‘Eddie The Sleepwalking Cannibal’ surprisingly cerebral but slightly insensate
Eddie The Sleepwalking Cannibal
Directed by Boris Rodriguez
Written by Alex Epstein, Jonathan Rannells, Boris Rodriguez
In 2009, a Brazilian television show host drew worldwide media attention for his nefarious approach to producing Canal Livre, which was, ironically, an immensely popular crime and punishment programme. Wallace Souza, the accused, was suspected of hiring hitmen to kill five people for the purpose of cultivating hands-on and first-to-the-scene graphic footage, generating interest in the show and boosting ratings.
Detractors have denounced his actions as immoral (an understatement, to be sure), but his inquest posits a more equivocal proposition. Yes, killing is wrong (we’ve all been taught that; presumably, Mr. Souza as well), but was what he did worth it? To become the most famous face on Brazilian television, to have the most popular show on air, to be both rich and respected, for however long he was, Mr. Souza certainly felt that the lives of five people was expendable.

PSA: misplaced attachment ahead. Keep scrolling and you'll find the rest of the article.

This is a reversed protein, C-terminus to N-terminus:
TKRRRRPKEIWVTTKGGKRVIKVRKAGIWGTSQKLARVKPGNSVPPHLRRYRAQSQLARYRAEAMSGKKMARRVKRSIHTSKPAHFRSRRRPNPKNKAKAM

In a cursory and uninspired segue, this brings us to Eddie The Sleepwalking Cannibal, a surprisingly cerebral but slightly insensate take on the aforementioned issue. Although a cleverly ornate look at artistic obsession, the film lacks the grisly payoff promised by its set-up.